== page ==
Never retaliate when someone treats you wrongly, nor insult those who insult you, but instead, respond by speaking a blessing over them—because a blessing is what God promised to give you.
1 Peter 3:9 (TPT)
In over 50 years of this life journey, I have enjoyed relationships with many friends. Especially among my male friends, I have regularly encountered those individuals with what I will describe as a particular soul wound. They never received a blessing from their father.
In ancient days, a father’s blessing was a cultural ritual. The blessing was the spoken favor of the father given, typically, to his son. The first recorded blessing in the Great Story is God’s blessing to Abram:
The Lord had said to Abram, “Go from your country, your people and your father’s household to the land I will show you.
“I will make you into a great nation,Genesis 12:1-3 (NIV)
and I will bless you;
I will make your name great,
and you will be a blessing.
I will bless those who bless you,
and whoever curses you I will curse;
and all peoples on earth
will be blessed through you.”
In Genesis 49, Jacob calls all of his sons and speaks to each one of them “the blessing appropriate for him.” It was a rite of passage, often spoken before death in those days.
Along my journey, I’ve come to realize that our culture has largely forgotten the importance of children receiving a blessing from their parents. I have come to believe that it’s important for a child to hear a blessing from both parents. I have observed, however, that a son receiving a blessing from his father has a major spiritual and emotional impact on a man’s life. I have known men who received nothing but curses from their fathers, and I have known men who received nothing but silence from their fathers. The soul wound is often hidden behind a male ego and masculine bravado, but I’ve seen how it can cut deep and create all sorts of spiritual, emotional, and relational handicaps.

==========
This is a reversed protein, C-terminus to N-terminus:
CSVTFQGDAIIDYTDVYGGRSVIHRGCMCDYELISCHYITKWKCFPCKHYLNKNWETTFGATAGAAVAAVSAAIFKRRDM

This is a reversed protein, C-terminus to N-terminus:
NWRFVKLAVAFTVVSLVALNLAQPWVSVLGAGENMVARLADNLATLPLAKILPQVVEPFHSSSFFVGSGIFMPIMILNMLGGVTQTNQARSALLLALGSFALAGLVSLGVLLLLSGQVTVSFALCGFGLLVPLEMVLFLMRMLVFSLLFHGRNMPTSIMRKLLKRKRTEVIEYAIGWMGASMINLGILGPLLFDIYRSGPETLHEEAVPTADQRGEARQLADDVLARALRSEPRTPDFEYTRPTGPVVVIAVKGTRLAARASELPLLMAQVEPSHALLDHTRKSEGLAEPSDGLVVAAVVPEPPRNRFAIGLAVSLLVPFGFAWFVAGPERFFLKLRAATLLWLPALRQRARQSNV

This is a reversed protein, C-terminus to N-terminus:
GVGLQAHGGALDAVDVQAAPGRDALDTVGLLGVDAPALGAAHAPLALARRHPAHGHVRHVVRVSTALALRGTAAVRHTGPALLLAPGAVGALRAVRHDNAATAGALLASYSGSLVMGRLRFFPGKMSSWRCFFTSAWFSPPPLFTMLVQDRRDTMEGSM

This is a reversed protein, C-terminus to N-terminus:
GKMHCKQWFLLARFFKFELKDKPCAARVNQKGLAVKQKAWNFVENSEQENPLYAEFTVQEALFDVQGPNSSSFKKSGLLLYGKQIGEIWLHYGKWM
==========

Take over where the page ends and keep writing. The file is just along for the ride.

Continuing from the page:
Speaking a blessing doesn’t have to be a formal ritual, though it certainly can be a very meaningful rite of passage when it’s done that way. The most simple blessings are simply words of love and affirmation:
- “I love you.”
- “You’ve got this. I believe in you.”
- “You’re going to be okay. I know it.”
- “I’m proud of you.”
- “That was great. Well done.”
- “You are loveable, valuable, and capable.”
- “I have no doubt that you will succeed at whatever you’re led to do in this life.”
In today’s chapter, it struck me that Peter instructed believers to specifically speak a blessing over those who wrong you. I find myself wondering if we even know how to do that anymore, even with those we love, let alone doing it with our enemies. Given what I see on social media, cursing appears to be de rigueur.
In the quiet this morning, I’m discovering my renewed desire to bring blessings back. There’s a reason why I speak a blessing at the end of my podcast. I would love for blessings to become fashionable again, but I suppose that means I’ve got to start being more intentional about it. So, here you go, my friend. Receive an old Celtic blessing from this wayfaring stranger (I spoke it as I posted it):
May the blessings of the Light be upon you,
Light without and Light within,
And in all your comings and goings,
May you ever have a kindly greeting
From those you meet along the road.
Have a great day. Press on. You’ve got this.